Som Tum or green papaya salad has to be one of the most quintessential Thai dishes. Go to any Thai restaurant outside of Thailand and I guarantee it’ll be on your menu. Walk around Bangkok and you’ll soon start to recognise the pestle and mortar sound of street vendors pounding the incredible array of ingredients that make up this refreshing, crunchy, spicy goodness: green (unripe) papaya, carrot, fish sauce, palm sugar, tomato, thai aubergines, long beans, dried prawns, peanuts – the list goes on!
It’s also popular in Cambodia, Laos, and Vietnam - although the Thai version is most definitely the most famous. Food historians credit Laos as the inventor of this fabulous dish, which makes sense, considering it’s one of the most common features of Isaan cuisine – the food eaten in the northeastern part of Thailand near its border with Laos.
Meanwhile back in Bangkok, last week I had the special privilege of being hosted at the most celebrated Som Tum joint in the capital – Madam Som Tum. Madam aka Nicky, the owner of this one-of-a-kind establishment, confessed that this has been a life-long passion – she could rustle up a Som Tum at the tender age of 7. From watching her mother grind, pound and chop every day, she patented her unique recipe and turned this ‘taste of home cooking’ into an institution.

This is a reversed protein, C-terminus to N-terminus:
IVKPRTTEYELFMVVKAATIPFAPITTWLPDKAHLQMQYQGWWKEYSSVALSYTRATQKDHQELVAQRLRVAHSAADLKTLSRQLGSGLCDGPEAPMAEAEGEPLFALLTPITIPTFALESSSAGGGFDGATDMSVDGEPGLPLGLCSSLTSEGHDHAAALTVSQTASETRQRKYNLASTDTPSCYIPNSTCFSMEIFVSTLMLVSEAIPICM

Nicky is herself unique in her total and utter devotion to the authenticity of Thai cuisine. No ingredient is ever compromised, everything is so beautifully fresh – and organic where possible. Each dish is meticulously taste tested on a daily basis, and everything – and I really mean everything – is made from scratch.
This was the first time I had ever heard of a Thai restaurant making its own fish sauce! Nicky cheerfully boasted that her local customers beg her to sell this heavenly fish ambrosia by the bottle but she insists that she would never, ever do this. They roast their own peanuts – approximately 4 kg (!) per day – only use 100% palm sugar and even the papaya is specially sourced.
And my goodness you can sure taste the difference!
Nicky admits that although her Som Tum is extremely popular, people also rave about her grilled chicken leg due to the intoxicating 8-hour marinade it undergoes before being cooked. And judging by the fact that the restaurant’s lunchtime crowd was 90% Thai, suffice to say that Som Tum is as authentic as it gets.
As I tucked into the most incredibly colourful and perfumed feast of salads, grilled pork neck all washed down with fresh Thai lime or manao soda, I asked my inspirational host the secret to her Som Tum – it was truly unlike any I had ever tasted before in Thailand.
But all I got was an elusive wink – ‘It’s my mother’s recipe’.